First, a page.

One of the largest Asia-based asset management houses examines recent company data in Japan, a country that continues to battle its way from a multi-decade period of relatively sluggish growth.
Japanese equities have enjoyed – along with broader developed markets – a strong run this year, and one of the factors sometimes cited are government reforms making it easier for investors to hold company bosses to account, and push for improved returns on equity.
Recently-released third-quarter data on aggregate Japanese corporate profits showed a partial pause in long-run rising corporate governance; the overall pre-tax profit margin remained at its record highs, and almost double the level in 1989 when Japan’s property market crashed.
However, total profits have sunk in non-financial businesses, which raise several points of concerned, according to John Vail, chief global strategist, Nikko Asset Management, the Japanese firm. It oversees $182.7 billion of client assets.
Such caveats about a broadly improving picture have not yet dented a general run of equity performance. The MSCI Japan index of equities shows total returns of 22.6 per cent since the start of the year (capital gains plus reinvested dividends, calculated in dollars). For comparison, the MSCI World Index of developed countries’ shares shows a return of 20.3 per cent.
Nikkei AM said the non-financial firms’ performance is “all the more surprising” because the recent Japanese earnings season was “very good, even for non-manufacturers”.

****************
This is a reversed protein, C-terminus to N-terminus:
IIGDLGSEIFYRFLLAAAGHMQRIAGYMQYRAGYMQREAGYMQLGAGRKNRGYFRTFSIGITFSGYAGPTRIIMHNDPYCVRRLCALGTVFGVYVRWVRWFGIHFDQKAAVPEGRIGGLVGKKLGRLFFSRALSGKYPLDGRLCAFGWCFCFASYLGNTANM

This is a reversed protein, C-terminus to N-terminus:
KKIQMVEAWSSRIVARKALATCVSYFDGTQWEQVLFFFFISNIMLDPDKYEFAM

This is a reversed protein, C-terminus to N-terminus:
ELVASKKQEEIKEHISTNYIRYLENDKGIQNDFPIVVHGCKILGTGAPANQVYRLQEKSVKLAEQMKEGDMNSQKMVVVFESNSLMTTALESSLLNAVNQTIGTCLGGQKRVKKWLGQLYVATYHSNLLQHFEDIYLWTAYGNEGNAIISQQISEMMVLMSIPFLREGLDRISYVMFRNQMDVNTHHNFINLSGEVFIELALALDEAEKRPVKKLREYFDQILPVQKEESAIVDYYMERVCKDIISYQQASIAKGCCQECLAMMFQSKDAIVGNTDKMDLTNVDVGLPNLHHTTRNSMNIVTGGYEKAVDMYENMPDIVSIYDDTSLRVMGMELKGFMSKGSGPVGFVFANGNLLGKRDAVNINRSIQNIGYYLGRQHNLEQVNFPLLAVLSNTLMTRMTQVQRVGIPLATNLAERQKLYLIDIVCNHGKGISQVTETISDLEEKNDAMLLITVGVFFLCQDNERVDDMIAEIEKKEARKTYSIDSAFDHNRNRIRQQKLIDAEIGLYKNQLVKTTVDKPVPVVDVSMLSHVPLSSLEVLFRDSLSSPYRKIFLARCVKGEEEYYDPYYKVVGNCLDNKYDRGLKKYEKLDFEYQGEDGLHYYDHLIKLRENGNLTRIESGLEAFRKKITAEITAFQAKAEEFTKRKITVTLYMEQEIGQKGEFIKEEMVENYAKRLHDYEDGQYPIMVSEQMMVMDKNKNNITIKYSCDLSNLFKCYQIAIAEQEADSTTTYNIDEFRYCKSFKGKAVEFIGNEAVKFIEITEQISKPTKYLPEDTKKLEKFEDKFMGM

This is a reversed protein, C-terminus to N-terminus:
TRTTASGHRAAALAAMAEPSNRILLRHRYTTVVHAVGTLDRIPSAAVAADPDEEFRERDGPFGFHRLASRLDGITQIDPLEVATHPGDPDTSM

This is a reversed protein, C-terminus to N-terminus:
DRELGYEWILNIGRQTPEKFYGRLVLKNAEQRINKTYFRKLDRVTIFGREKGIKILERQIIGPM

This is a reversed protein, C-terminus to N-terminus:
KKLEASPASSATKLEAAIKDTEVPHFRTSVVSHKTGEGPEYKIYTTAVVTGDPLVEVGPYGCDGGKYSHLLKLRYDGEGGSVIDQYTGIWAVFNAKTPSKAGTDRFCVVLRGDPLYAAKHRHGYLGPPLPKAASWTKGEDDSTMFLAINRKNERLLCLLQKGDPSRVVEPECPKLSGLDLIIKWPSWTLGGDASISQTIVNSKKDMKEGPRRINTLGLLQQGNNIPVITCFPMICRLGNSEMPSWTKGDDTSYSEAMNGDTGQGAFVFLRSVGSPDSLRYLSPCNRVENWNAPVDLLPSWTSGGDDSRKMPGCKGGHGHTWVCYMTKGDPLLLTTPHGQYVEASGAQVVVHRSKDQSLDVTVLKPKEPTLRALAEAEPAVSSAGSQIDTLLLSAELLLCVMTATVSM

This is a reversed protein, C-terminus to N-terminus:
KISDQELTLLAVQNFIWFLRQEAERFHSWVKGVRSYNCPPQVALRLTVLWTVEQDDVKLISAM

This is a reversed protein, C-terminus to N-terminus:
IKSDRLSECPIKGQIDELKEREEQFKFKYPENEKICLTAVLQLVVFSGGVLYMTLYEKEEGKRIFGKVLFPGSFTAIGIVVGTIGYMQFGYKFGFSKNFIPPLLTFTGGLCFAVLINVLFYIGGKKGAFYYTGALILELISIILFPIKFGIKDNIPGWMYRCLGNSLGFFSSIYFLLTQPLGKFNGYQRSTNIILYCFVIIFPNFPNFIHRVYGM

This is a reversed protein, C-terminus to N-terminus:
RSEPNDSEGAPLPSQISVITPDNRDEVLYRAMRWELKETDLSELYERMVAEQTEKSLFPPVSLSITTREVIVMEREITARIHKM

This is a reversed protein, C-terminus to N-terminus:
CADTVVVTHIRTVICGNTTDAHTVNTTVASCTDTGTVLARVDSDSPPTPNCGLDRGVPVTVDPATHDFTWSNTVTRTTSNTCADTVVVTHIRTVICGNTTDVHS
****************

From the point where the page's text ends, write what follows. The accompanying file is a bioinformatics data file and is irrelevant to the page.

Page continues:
The data that Nikkei AM uses covers unlisted firms, which may carry higher labour costs and shortages of labour inputs, and non-manufacturers are more labour-intensive than manufacturers.
Size appears not be an issue, the firm said. Small non-manufacturers did not suffer any more than large ones and for all sizes, on a four quarter average, non-manufacturers’ profits continued to rise from the same period a year earlier.
“We are sceptical that this is the beginning of a downturn in overall profit margins, although it seems likely that non-manufacturers’ will plateau for a while. Given that their profits are 50 per cent larger than manufacturers, it will be also difficult for overall profit margins to rise. Another important point is that given the stability of the Yen and the strong global economy, profit margins do not need to rise from their high level in order for profits to increase,” Nikkei AM continued.